6. Does your company currently reimburse employees for their purchases?
  7. Does your company require any pre-approval for spend?
  8. If so, what's working? What isn't working?

These questions serve three purposes.

  • Questions 1-2 help you understand if you have a baseline for your expense policy. If you have something that's working in your current policy, be sure to note that in your planning.
  • Questions 3-6 help you establish the methods of spend your company is using. If you can think of any baseline rules associated with those methods, be sure to note that in your planning. For example, you may want employees with physical corporate cards not to share their cards with other team members. You may also want employees to submit reimbursement requests within a certain time period.
  • Questions 7-8 help you identify any processes for spend approval. If what you have is working, include that in your planning. If it's not, the next section will help you map this process out.

Who spends money at your company?

You want to think about your audience when you're creating this policy. In this case, your audience is the employees of your company.

Your employees are probably already spending money within their departments, so take a look at your company's org chart. You can start to create policies and approval processes around departments. For example, you can say that department heads must pre-approve all department-specific expenses.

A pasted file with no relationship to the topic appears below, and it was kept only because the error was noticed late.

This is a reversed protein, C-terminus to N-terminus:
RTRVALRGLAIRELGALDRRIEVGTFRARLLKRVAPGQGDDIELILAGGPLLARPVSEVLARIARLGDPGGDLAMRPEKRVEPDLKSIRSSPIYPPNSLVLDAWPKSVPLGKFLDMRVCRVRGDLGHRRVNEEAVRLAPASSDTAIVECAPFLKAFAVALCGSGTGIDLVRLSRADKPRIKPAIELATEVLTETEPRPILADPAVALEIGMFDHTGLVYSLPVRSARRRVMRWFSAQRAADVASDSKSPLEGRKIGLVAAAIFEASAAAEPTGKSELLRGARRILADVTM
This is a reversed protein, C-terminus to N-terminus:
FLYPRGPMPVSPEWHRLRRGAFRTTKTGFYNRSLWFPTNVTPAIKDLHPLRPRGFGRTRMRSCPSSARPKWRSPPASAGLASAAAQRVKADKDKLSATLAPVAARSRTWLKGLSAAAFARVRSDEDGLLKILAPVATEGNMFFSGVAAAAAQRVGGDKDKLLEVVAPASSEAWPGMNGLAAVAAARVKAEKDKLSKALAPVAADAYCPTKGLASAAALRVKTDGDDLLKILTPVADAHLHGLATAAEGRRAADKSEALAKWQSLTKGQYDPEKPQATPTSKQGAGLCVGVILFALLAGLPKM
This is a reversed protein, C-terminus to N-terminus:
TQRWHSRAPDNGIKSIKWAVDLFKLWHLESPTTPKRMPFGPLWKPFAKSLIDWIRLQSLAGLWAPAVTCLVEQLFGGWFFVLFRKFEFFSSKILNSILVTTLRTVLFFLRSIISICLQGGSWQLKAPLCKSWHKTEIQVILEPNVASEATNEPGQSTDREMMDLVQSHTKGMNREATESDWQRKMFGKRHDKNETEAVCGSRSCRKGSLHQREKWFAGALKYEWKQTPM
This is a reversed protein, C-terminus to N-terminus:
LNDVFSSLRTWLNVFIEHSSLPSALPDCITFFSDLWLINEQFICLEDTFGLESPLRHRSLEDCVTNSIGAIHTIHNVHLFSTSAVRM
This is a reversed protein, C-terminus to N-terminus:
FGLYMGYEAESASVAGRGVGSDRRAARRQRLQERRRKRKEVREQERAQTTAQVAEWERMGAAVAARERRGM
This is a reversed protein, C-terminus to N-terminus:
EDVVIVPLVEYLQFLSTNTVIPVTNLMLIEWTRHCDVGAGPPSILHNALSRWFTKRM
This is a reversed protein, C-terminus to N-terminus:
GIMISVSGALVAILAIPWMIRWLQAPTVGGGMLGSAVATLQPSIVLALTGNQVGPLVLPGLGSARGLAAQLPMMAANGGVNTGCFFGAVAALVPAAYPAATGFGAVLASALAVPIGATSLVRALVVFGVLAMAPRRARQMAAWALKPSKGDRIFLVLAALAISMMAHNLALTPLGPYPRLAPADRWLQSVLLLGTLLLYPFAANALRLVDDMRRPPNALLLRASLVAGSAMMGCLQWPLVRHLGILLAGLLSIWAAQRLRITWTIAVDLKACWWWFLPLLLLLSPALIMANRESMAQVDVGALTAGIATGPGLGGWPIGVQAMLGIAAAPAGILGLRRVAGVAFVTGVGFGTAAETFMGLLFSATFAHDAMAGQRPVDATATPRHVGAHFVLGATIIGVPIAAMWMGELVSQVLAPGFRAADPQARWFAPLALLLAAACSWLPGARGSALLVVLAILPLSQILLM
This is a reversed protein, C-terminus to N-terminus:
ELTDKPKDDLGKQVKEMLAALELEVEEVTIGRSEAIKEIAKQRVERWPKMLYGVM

You also may know that some departments have different spend patterns than others. For example, your marketing team may spend more than other teams. Is there an amount that your finance team would need to sign off on even after marketing lead approval?

What types of expenses does your business incur?

You can pull these categories from any previous tax documents as a start. However, you'll likely want to get more detailed as you think through your expense policy.

Common work-related expenses include:

  • Software
  • Ad and marketing spend
  • Office rent
  • Office services
  • Office supplies
  • Employee stipends (such as work-from-home, wellness, meals)
  • Contractor expenses

Using that list, you can go ahead and think through some policies you'll want around these categories. Let's take a look at this expense category list again with some example rules:

  • Software: A department lead must pre-approve all new software subscriptions.
  • Ad and marketing spend: You cannot reimburse ad and marketing purchases.
  • Office rent: You must report and changes in rent before payment.
  • Office services: All office services require approval from the office manager.
  • Office supplies: Office supplies above $X require approval from a manager
  • Employee stipends (such as work-from-home, wellness, meals): You must submit for reimbursement by the end of the calendar year.
  • Contractor expenses: A department lead must pre-approve all contractor expenses.

You may note that this list of categories is incomplete. We'll cover Travel and Expense Policies in the next section.

Nailing your travel and expenses Policy (T&E)

Business travel is back in full force, so your travel and expense policy should match that. Here are some topics to think through when creating your T&E policy: